Certain herbs produce heat in the body: Interestingly, the spices we often use in Christmas cookies produce warmth - like cinnamon, vanilla, ginger, coriander seeds, cloves – they warm up the cold season (as does brown sugar, by the way. Go light on the sweets because you’ll feel warmer, but also heavier). Spices we call “hot” like paprika, curry, cayenne, coriander leaves (also called cilantro) have a cooling effect – as does white sugar.

If you are cold, you can put a hot water bottle in your bed in the evening – we sleep with window open even at these temperatures – and our bedroom is an ice cellar at this time of the year. You can also use an electric pad – but never when you are in bed. Heat it up about half an hour before retiring. Some people like the warmth at their feet. I like it at the small of my back – because that’s where my center is – and the qi-producing adrenal glands.

Ah, here we are at the Chinese qi – and the bad news. Having cold hands and feet (or worse, a cold core like I had around the holidays) is a sign of too little life energy. The Chinese content that the foods we have can help a bit with qi. But what really generates qi is: movement.

When I was cold all the time, I realized that I had slacked off in my exercises – no wonder during holiday stress. I revamped. Since I am still no friend of a gym I do more of the little things I can do at home, between spurts of writing: Pulling myself up the bar (we have one installed in the doorway to the basement – mostly for the guys in the family), rolling around on my yoga ball, doing little exercises with a small, heavy ball, jumping rope, and making sure I will go for a walk at least once a day. Better twice: One for filling up my vitamin D needs during the day, and once in the dark after dinner with my husband, filling up my need for connection with my spouse.

Cold hands and feet all the time? I learned it the hard way: Only movement really helps. Without movement, we are creeping faster toward the final coldness.

News from My Summer Reading Pile

August 14, 2010

Tags: water, order, adrenals, arterial disease, breathing - improved, chronic fatigue, circulation, cold shower, detoxification, diabetes type II, exercise, fatigue, Georges Simenon, glands, gout, high blood pressure, hangover, hemorrhoids, immune function, James Bond, lungs, Maigret - Commissaire, mood enhancer, mystery, News from My Summer Reading Pile, obesity, ovaries, pain - chronic, pituitary, respiratory health, rheumatic diseases, Simenon - Georges, skin health, testes, thyroid, varicose veins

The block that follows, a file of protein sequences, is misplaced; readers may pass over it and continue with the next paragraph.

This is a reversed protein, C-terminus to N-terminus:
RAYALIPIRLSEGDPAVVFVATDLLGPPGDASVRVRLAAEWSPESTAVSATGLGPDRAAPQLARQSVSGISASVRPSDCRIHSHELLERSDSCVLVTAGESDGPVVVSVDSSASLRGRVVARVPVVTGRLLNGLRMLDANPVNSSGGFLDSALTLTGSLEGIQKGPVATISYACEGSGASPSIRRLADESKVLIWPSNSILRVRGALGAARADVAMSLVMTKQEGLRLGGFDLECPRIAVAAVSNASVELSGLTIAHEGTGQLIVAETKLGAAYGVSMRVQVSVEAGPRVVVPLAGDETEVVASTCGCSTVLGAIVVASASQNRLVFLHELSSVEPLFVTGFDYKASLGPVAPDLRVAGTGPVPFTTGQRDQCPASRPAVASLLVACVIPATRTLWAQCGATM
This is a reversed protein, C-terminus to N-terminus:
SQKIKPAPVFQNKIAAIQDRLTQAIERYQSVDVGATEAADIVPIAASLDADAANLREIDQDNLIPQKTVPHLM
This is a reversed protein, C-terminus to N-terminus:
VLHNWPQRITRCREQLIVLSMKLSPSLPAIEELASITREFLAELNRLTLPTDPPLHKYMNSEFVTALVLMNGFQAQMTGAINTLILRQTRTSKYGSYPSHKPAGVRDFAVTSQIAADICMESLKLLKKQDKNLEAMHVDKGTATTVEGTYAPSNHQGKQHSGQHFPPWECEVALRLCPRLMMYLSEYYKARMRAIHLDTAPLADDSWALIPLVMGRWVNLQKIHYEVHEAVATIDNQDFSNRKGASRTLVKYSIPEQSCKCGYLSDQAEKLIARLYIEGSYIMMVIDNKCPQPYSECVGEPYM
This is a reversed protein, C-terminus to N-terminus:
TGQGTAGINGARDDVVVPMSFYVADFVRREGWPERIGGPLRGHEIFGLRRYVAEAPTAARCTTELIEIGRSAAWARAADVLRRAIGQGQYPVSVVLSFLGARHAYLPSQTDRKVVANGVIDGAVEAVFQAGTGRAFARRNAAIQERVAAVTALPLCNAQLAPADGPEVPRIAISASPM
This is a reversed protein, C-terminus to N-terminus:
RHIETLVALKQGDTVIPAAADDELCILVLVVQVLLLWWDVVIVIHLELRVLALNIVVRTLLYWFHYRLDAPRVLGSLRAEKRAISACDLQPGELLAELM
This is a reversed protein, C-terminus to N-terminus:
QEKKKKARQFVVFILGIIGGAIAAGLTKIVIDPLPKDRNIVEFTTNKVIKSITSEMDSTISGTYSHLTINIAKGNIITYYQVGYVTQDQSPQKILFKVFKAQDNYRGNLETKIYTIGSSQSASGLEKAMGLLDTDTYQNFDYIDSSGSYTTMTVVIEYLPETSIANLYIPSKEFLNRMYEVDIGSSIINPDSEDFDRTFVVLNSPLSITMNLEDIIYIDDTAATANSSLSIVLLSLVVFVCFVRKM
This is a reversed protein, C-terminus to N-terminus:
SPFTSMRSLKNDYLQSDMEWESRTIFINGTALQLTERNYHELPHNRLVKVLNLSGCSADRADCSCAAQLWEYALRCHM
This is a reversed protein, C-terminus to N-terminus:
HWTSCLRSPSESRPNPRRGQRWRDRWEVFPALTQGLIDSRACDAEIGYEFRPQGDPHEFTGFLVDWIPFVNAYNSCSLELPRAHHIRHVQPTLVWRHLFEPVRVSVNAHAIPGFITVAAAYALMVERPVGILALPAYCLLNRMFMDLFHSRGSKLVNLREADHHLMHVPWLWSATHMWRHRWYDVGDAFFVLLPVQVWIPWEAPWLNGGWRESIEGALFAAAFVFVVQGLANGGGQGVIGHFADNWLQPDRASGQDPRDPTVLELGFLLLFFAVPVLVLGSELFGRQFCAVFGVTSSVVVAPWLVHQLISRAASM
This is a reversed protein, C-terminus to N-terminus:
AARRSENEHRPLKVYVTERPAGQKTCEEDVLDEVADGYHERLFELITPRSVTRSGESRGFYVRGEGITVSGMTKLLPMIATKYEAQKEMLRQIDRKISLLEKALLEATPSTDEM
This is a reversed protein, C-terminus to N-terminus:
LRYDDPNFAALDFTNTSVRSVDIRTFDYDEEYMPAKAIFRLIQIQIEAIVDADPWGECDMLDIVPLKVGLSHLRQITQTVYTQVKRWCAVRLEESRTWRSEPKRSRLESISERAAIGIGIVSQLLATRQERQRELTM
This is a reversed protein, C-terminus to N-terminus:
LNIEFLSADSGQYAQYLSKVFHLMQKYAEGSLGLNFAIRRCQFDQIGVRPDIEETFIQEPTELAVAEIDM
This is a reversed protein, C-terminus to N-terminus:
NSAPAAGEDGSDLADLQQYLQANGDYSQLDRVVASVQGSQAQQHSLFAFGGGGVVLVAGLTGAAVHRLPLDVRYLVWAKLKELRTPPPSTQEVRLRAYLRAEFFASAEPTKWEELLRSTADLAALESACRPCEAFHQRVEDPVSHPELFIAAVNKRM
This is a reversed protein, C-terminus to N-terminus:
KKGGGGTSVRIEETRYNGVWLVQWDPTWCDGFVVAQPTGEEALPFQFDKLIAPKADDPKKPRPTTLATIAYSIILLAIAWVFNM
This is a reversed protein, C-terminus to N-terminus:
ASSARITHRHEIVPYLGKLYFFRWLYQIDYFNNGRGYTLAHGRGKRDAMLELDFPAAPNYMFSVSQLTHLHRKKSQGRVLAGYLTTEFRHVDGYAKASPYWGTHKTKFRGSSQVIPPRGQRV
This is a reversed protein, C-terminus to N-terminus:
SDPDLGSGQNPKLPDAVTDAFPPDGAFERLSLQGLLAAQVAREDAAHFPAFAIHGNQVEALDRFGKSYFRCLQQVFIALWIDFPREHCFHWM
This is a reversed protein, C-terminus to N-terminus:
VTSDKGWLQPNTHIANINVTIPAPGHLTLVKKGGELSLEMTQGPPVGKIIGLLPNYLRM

Remember my summer reading list? Slowly I am making my way through, devouring one Commissaire Maigret after the other. This is what I found:

“He had a bath, followed by a cold shower, and ate a substantial breakfast while watching the rain fall as continuously as on a November morning. At nine o’clock he had the ballistic expert on the line.” (Excerpt from “Maigret and the Surly Inspector”)

Not only James Bond – Commissaire Maigret also is fond of cold showers! Georges Simenon wrote this story in 1946. Something that was once common wisdom, namely that a cold shower does one good, has mostly been forgotten.

Just as a reminder – here are the benefits of ending each hot shower/bath with a cold shower (don’t do it if you have uncontrolled high blood pressure and/or arterial disease).
A daily cold shower

• boosts immune function
• lifts your mood
• fights fatigue and hangover
• normalizes your blood pressure
• decreases chronic pain
• trains and improves blood circulation – arterial and venous
• detoxifies the body
• deepens breathing, relieving obstructions in the lung
• tones subcutaneous connective tissues
• improves lymphatic circulation
• rejuvenate and heals skin
• regulates the activity of all glands (pituitary, thyroid, adrenal, ovaries/testes
• enhances motivation for physical exercise
• is helpful in diabetes, obesity, gout, rheumatic diseases, chronic fatigue, varicose veins and hemorrhoids
• regulates sympathetic/parasympathetic nerve system (the non-voluntary part of the nerve system) to an optimum

Now that the water is summer-warm it is the perfect time to begin cold showers. In February, it will be murder – I am screaming every time I have to get into the cold shower. But I do get in!
Aspen eyes, by Peggy Peters

Iguazu Falls, by Xin Liu

Alexa Fleckenstein M.D. 2012, by Lolita Parker jr.